PASADENA, Calif.- Pa Joad's words refer to California in John Steinbeck's novel, The Grapes of Wrath. It tells the story of the Joad family, which loses its farm in 1930s Oklahoma, then heads west to the promised land of California in the hope of finding a better life. It is a story that still resonates today, says William Deverell, an associate professor of history at the California Institute of Technology, who has been elected chair of the California Council for the Humanities (CCH).
It will be a busy year for Deverell. This month the John Randolph Haynes and Dora Haynes Foundation also named him the 2002-03 Haynes Fellow. The Haynes Foundation is a leading supporter of social science research for Los Angeles and also the oldest private foundation in the city.
As the new chair of the CCH, Deverell will be working to ensure the success of a new three-year project the Council will launch this June. Titled "California Stories," it is a initiative to refresh the story of California with the stories of today's Californians, and strengthen the sense of community across the state. The first project is called "Reading The Grapes of Wrath," Steinbeck's Pulitzer Prize-winning novel.
The CCH hopes its initiative will create opportunities for people to read and discuss the book, then consider the parallels between the book and the contemporary California experience. The conversations and the stories that spring from them will hopefully lead to increased understanding and tolerance among Californians, and stronger community bonds.
"I'm particularly excited about the opportunities provided by this unprecedented statewide effort," says Deverell. "The story of the Joad family still resonates powerfully in a state where 50 percent of the residents are immigrants. Through this project, we will be giving Californians a chance to reflect on their own family experiences, the dreams and disappointments shared by immigrants then and now, and a chance to consider the place of their own stories in the larger story of California."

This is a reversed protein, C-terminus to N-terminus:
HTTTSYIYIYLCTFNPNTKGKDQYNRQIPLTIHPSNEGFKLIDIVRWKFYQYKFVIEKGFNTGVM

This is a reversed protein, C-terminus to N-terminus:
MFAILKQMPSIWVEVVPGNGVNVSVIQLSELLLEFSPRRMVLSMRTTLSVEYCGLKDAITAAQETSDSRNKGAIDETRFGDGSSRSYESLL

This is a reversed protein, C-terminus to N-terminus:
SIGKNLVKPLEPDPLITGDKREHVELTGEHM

In addition to his work with the CCH, as the newly appointed Haynes Fellow, Deverell will help to guide the Haynes Foundation and keep its trustees "attuned to developments in the social sciences research community," says Foundation president Donn B. Miller.
"Dr. Deverell's research continues to enhance our understanding of the events and relationships that have helped to shape California," says Miller; "we are delighted to welcome him to the Foundation."
"I'm deeply honored by the appointment," says Deverell. "The Haynes Foundation is an extraordinary regional institution with a rich and important history. I look forward to the challenges of this position with great personal and professional excitement."
The Haynes Foundation, founded in 1926, supports social science research into policy issues of the Southern California region.
The California Council for the Humanities was established in 1975. It is a state affiliate of the National Endowment for the Humanities and an independent, nonprofit funder and creator of programs that seek to enrich California's cultural life, while strengthening the state's communities through public use of the humanities.